iBiquity Digital Corporation’s recent claim that HD Radio is on the way to becoming the North American digital radio standard actually has some merit. More than enough, in fact, that it’s surprising that the company didn’t announce how far along things are in Canada: as part of a wide-ranging proceeding on rules revisions to the radio sector, the Canadian Radio-television and Telecommunications Commission (CRTC) is now soliciting formal comment on the notion of adopting HD Radio.
In 2006, the CRTC announced that it was prepared to reconsider its adoption of the Eureka 147 DAB standard as Canada’s digital radio platform. Since then, broadcasters have abandoned it and the CRTC is phasing out DAB licenses.
In 2012, iBiquity made approaches to several broadcasters in Canada about becoming test-beds for HD technology. Three stations in the Toronto area accepted the call. CING-FM, an adult-contemporary station owned by Corus Entertainment—Canada’s fourth-largest commercial broadcaster—has been the primary platform for technical tests, including datacasting experiments. The other two stations, CFMS-FM and CJSA-FM, are classified as "ethnic" stations, which basically means the majority of their programming isn’t in English. Canadian Multicultural Radio, the owner of CJSA, announced just last week that it will soon roll out FM-HD multichannel programming in Tamil, Hindi, Urdu, and Punjabi.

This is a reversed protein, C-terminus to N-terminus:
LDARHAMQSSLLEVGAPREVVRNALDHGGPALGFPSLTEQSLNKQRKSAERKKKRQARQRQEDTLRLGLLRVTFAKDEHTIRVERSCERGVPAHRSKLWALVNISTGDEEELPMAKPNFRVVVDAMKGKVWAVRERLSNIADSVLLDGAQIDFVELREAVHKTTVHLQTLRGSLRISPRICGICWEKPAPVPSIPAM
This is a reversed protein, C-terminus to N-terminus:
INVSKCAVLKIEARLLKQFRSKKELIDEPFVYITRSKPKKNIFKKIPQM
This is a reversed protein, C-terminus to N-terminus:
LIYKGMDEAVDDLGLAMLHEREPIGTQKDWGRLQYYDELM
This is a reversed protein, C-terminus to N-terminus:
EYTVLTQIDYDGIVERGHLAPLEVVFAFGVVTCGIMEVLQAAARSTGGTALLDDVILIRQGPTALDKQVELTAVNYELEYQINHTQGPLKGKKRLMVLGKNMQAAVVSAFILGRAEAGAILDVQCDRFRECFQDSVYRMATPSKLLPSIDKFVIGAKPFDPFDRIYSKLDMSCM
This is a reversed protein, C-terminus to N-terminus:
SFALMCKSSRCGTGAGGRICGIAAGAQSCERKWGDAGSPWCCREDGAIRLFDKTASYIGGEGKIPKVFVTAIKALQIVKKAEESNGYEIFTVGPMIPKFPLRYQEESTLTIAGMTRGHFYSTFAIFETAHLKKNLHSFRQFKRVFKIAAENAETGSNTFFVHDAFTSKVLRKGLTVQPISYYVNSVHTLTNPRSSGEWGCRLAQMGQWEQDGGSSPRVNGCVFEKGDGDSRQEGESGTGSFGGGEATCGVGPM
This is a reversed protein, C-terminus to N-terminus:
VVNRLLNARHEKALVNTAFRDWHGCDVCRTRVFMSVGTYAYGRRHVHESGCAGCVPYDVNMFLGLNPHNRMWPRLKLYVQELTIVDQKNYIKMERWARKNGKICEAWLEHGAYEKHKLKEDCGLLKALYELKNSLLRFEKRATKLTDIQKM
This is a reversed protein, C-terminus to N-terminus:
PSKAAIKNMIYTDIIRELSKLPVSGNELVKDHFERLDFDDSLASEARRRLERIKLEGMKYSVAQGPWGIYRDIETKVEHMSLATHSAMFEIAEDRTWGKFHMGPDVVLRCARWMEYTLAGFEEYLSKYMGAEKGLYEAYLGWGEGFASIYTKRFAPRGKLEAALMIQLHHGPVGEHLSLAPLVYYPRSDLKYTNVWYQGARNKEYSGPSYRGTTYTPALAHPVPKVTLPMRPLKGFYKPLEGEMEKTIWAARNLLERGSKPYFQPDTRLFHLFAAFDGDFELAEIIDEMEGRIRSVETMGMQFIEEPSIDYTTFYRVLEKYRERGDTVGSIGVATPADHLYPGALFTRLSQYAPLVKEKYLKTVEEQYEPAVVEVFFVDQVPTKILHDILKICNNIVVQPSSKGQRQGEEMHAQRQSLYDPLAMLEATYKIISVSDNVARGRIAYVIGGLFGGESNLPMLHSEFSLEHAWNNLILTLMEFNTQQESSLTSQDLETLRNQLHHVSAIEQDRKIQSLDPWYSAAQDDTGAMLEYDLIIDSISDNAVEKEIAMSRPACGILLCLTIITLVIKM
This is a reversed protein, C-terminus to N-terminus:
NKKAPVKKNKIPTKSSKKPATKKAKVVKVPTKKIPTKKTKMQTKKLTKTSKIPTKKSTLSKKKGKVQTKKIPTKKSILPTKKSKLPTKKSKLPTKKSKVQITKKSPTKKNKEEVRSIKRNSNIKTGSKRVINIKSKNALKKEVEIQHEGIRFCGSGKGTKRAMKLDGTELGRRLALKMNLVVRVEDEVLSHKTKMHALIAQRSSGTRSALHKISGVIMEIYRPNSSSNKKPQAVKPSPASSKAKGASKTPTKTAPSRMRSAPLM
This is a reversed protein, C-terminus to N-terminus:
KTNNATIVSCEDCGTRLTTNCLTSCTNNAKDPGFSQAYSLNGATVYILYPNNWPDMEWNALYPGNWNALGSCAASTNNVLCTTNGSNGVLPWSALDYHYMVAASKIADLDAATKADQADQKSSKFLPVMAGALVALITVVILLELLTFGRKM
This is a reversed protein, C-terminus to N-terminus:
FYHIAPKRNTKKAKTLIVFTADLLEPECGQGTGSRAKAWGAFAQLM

On the policy-front, the CRTC already appears well-sold. In Paragraph 50 of its proceeding, the CRTC claims that HD technology uses no new spectrum, and could "even represent a way to address the issue of spectrum scarcity." The Commission is also very keen on FM-HD’s multicast function. Program diversity in Canada is partially mandated by regulation—hence the potential for multilingual commercial stations—and the country’s public and community broadcast sectors are quite robust. Thus there is a real potential to broaden the diversity of programming on the Canadian airwaves through HD, because the political and economic will to do so is in many respects already there.
But several important questions remain to be answered, including whether or not HD would be viable beyond Toronto, the availability of HD receivers in Canada, and how additional services like FM-HD subchannels might be licensed on their own merits (something that U.S. public interest advocates unsuccessfully lobbied for during the formative years of HD policymaking here). The CRTC also explicitly asks whether or not it should consider "other digital radio technologies for use in the FM or AM bands[.]" This is a direct nod to Digital Radio Mondiale—the only other platform that exists for digital AM/FM broadcasting.
Given the fact that the CRTC proposal actively encourages stations to experiment with HD Radio, the ball is already rolling for Canada to take the plunge. That said, there are some policy objectives that the CRTC would be wise to aim for.
Don’t take our word for it. Although HD technology has been on the air in the U.S. for more than a decade, that doesn’t mean American broadcasters or regulators fully comprehend its risks and rewards. The technical record on which the FCC made its decision to adopt HD Radio was laughable, cribbing heavily from industry-funded data and couched in marketplace platitudes. In the process, the FCC fundamentally redefined the meaning of channel and interference in order to accommodate the new digital signal, and set the bar for what constitutes an HD-related interference complaint so high that it’s impossible for the average radio listener to file one.